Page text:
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FHWA conducting motorcycle crash study

Motorcycle fatalities up 150% since 1997

By Motorcycle.Com Staff, Oct. 13, 2009
The Federal Highway Administration (FHWA) is conducting a new study on motorcycle crashes and their causes. The study will provide a better understanding of what causes motorcycle crashes and how to prevent them.

According to the U.S. Department of Transportation, nearly 5,300 motorcycle riders died in highway crashes in 2008, making up 14% of all traffic fatalities. An additional 96,000 were injured in crashes. Rider fatalities have risen 150% since 1997. In 2008, motorcycle crash fatalities rose 2.2% while deaths from all other vehicle crashes decreased.

“Having a better understanding of what causes these crashes will help us improve roadway safety for everyone,” said Victor Mendez, FHWA administrator. “Keeping people safe on America’s roads is (Secretary of Transportation Ray) LaHood’s top priority at the Department of Transportation.”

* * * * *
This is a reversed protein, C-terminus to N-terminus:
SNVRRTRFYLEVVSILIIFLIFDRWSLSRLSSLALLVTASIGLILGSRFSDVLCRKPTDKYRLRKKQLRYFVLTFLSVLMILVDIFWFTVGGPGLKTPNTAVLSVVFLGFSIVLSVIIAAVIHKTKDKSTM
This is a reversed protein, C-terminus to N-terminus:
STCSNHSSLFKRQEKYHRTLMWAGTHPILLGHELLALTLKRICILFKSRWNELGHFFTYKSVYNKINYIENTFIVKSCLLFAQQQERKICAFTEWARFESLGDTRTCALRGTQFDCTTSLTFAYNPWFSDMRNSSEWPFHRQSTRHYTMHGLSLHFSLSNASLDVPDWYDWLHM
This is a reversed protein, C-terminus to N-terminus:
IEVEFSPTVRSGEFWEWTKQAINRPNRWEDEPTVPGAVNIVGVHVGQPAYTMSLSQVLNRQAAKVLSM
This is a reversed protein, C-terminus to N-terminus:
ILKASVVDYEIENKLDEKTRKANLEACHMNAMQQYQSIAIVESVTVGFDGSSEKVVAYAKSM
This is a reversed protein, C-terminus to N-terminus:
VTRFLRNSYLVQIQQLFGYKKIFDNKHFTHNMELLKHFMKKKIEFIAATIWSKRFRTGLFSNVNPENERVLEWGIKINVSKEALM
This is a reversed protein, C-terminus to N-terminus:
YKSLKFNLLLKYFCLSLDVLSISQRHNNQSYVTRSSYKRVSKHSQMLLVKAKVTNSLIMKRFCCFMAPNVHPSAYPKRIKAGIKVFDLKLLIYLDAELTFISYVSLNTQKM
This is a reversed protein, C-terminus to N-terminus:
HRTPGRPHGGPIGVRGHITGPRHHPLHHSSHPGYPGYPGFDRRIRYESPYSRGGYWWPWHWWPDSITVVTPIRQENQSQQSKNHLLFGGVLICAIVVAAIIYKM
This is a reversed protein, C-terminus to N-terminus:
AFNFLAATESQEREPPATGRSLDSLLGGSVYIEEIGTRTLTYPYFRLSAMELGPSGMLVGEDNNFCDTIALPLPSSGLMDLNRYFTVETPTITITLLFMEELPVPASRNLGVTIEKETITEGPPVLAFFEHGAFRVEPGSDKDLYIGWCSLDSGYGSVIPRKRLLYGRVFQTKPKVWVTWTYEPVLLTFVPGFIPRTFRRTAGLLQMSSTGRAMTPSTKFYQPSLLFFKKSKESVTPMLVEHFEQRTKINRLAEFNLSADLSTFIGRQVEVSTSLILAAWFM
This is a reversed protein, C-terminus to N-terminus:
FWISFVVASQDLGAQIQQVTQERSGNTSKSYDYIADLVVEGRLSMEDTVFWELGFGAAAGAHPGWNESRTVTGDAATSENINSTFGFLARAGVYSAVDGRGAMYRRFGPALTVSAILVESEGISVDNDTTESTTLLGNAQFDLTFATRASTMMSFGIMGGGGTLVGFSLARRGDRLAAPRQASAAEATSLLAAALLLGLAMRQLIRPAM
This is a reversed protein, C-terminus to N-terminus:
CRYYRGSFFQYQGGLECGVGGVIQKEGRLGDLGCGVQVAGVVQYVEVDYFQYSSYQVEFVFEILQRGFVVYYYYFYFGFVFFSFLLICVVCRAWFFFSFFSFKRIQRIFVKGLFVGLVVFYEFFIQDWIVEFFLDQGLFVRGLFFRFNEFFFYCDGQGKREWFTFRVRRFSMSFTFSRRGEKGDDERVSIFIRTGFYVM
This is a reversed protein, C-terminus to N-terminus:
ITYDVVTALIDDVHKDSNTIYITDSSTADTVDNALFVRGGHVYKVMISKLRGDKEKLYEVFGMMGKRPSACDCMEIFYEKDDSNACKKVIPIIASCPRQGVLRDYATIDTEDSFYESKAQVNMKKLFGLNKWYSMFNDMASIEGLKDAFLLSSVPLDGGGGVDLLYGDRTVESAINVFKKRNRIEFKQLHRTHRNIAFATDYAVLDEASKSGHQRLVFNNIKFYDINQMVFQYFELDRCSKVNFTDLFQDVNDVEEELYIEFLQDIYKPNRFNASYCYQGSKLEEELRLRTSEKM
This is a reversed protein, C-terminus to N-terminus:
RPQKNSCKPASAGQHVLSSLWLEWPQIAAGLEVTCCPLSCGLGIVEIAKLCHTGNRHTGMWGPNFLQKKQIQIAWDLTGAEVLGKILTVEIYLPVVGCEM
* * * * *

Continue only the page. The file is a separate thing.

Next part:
The study was called for as a provision of the “Safe, Accountable, Flexible, Efficient Transportation Equity Act: A Legacy for Users” of 2005. Conducted by Oklahoma State University’s Transportation Center, the study will examine data from hundreds of crashes and look for common factors such as road configurations, environmental conditions and rider experience.

“The announcement that the full study will now begin is great news,” says Ed Moreland, AMA vice president for government relations. “While the study will take years to complete, it promises to offer up information that will allow for the creation of effective countermeasures to make the roads safer for all of us.”

The study will be the first of its kind in 28 years. The National Highway Traffic Safety Administration conducted the last federal motorcycle crash study, the “Motorcycle Accident Cause Factors and Identification of Countermeasures,” (also known as the “Hurt Report” after lead researcher Harry Hurt) in 1981.

“There is certainly a lot more traffic now than when Harry Hurt and his team did their research,” says Moreland. “SUVs didn't exist back then, and motorcycles have advanced light years in technology. On top of that, distracted driving poses a significant safety challenge. We will certainly learn a lot from this new study.”

Lawmakers have tabled $2.8 million for the study, asking the motorcycle community to match that figure.

“In 2007, the AMA committed $100,000, and AMA members contributed an additional $27,000 in our Fuel the Fund campaign,” says Moreland. “Since then, six state safety programs have pledged another $560,000. We hope that others in the motorcycling community will join us in supporting the crash study.”